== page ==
Austrian Wine from the Wachau Region
A narrow band of land skirting 33 kilometres of the left bank of the Danube, the Wachau wine region not only boasts more than 1,000 growers of Austrian wine—its landscapes hold such beauty, they rank among UNESCO World Heritage sites.
Perhaps Austria’s most famous wine territory, it’s hardly alone. Austria is home to a total of 16 territories in four different regions of the country. The Wachau falls within Niederösterreich, Austria’s largest wine region and home to other territories, including Kremstal and Kamptal. Burgenland, due south of Vienna and bordering Hungary, is the country’s second largest region, followed by Styria and Wien.
Though its roster of grapes includes müller-Thurgau, chardonnay and St. Laurent, the three below particularly stand out in the Wachau.
Grapes of the Wachau Region
Crown Prince of Austrian Wine
Peppery-fresh, fruit and spice character, mostly dry
The grüner veltliner is the most widely cultivated variety in Austria, making up more than a third of the country’s wine-growing areas. A typical Austrian specialty, it is found mostly in the Weinviertal, Kamptal, Kremstal and the Wachau, all wine-growing areas in the province of Niederösterreich, or Lower Austria. The quality of the grüner veltliner encompasses a wide spectrum: from a light and spritzy wine that should be drunk as a young Heuriger (from the last vintage), to a full-bodied Spätlese.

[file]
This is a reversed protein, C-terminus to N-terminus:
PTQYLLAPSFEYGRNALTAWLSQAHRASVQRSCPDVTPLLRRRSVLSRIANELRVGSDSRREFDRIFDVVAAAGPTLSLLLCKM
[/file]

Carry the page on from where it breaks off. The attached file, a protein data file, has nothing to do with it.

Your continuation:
Elegant aroma, racy with fine nuances
The noble riesling is grown in many of Austria’s top vineyards, mainly in the Wachau, but also in the Kamptal. Some of the world’s best riesling wines are from these areas. The riesling exudes a rather charming bouquet that hints of peaches, apricots and citrus fruit. Its acidity contributes to a racy wine with generous length. Because it develops well, the riesling is ideal for aging; the rare Spätlese and Auslese, and the “smaragd” wines of the Wachau, are prime examples.
Cherry notes, smooth and velvety
This grape takes its name from Professor Zweigelt, who successfully crossed the blaufränkisch with the St. Laurent. His result, the Zweigelt, produces a wine with a bouquet that is distinctively fruity when young, and more delicate and harmonious when mature. Its spectrum is vast; from a light table wine enjoyed young, to a full-bodied wine lovingly aged. Because the sturdy Zweigelt vine produces excellent results throughout Austria’s red wine areas, the variety is seen as the hope of the country’s red wine production.